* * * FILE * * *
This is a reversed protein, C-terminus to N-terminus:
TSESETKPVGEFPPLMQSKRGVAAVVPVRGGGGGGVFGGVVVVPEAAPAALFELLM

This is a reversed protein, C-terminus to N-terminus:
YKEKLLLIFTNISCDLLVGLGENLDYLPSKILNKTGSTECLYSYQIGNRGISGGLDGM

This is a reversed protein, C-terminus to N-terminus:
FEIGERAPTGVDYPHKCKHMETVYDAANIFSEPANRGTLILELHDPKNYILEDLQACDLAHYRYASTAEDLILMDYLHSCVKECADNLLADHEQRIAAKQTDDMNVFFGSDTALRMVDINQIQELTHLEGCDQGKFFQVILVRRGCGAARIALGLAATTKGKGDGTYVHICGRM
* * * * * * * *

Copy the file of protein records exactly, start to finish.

This is a reversed protein, C-terminus to N-terminus:
TSESETKPVGEFPPLMQSKRGVAAVVPVRGGGGGGVFGGVVVVPEAAPAALFELLM

This is a reversed protein, C-terminus to N-terminus:
YKEKLLLIFTNISCDLLVGLGENLDYLPSKILNKTGSTECLYSYQIGNRGISGGLDGM

This is a reversed protein, C-terminus to N-terminus:
FEIGERAPTGVDYPHKCKHMETVYDAANIFSEPANRGTLILELHDPKNYILEDLQACDLAHYRYASTAEDLILMDYLHSCVKECADNLLADHEQRIAAKQTDDMNVFFGSDTALRMVDINQIQELTHLEGCDQGKFFQVILVRRGCGAARIALGLAATTKGKGDGTYVHICGRM